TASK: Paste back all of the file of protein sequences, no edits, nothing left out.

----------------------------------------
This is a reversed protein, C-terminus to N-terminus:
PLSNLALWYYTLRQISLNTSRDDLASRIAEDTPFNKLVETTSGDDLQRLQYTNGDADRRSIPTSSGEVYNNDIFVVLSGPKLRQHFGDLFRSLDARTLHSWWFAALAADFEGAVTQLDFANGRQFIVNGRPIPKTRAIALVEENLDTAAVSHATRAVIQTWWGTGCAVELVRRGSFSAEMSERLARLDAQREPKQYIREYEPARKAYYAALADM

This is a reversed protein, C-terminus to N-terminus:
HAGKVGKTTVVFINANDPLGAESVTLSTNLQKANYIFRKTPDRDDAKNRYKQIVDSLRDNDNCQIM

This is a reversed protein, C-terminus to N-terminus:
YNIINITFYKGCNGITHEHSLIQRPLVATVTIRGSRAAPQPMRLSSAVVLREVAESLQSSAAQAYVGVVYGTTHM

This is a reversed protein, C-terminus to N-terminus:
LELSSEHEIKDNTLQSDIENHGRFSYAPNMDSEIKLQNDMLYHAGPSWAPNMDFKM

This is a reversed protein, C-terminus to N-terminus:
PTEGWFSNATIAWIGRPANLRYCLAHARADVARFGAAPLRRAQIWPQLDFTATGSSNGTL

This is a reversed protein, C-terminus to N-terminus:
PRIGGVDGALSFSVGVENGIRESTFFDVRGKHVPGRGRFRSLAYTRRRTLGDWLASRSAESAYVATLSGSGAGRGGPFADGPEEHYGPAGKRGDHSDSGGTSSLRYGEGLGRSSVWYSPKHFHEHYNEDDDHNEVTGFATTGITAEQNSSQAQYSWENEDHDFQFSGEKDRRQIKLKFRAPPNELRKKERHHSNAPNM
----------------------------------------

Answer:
This is a reversed protein, C-terminus to N-terminus:
PLSNLALWYYTLRQISLNTSRDDLASRIAEDTPFNKLVETTSGDDLQRLQYTNGDADRRSIPTSSGEVYNNDIFVVLSGPKLRQHFGDLFRSLDARTLHSWWFAALAADFEGAVTQLDFANGRQFIVNGRPIPKTRAIALVEENLDTAAVSHATRAVIQTWWGTGCAVELVRRGSFSAEMSERLARLDAQREPKQYIREYEPARKAYYAALADM

This is a reversed protein, C-terminus to N-terminus:
HAGKVGKTTVVFINANDPLGAESVTLSTNLQKANYIFRKTPDRDDAKNRYKQIVDSLRDNDNCQIM

This is a reversed protein, C-terminus to N-terminus:
YNIINITFYKGCNGITHEHSLIQRPLVATVTIRGSRAAPQPMRLSSAVVLREVAESLQSSAAQAYVGVVYGTTHM

This is a reversed protein, C-terminus to N-terminus:
LELSSEHEIKDNTLQSDIENHGRFSYAPNMDSEIKLQNDMLYHAGPSWAPNMDFKM

This is a reversed protein, C-terminus to N-terminus:
PTEGWFSNATIAWIGRPANLRYCLAHARADVARFGAAPLRRAQIWPQLDFTATGSSNGTL

This is a reversed protein, C-terminus to N-terminus:
PRIGGVDGALSFSVGVENGIRESTFFDVRGKHVPGRGRFRSLAYTRRRTLGDWLASRSAESAYVATLSGSGAGRGGPFADGPEEHYGPAGKRGDHSDSGGTSSLRYGEGLGRSSVWYSPKHFHEHYNEDDDHNEVTGFATTGITAEQNSSQAQYSWENEDHDFQFSGEKDRRQIKLKFRAPPNELRKKERHHSNAPNM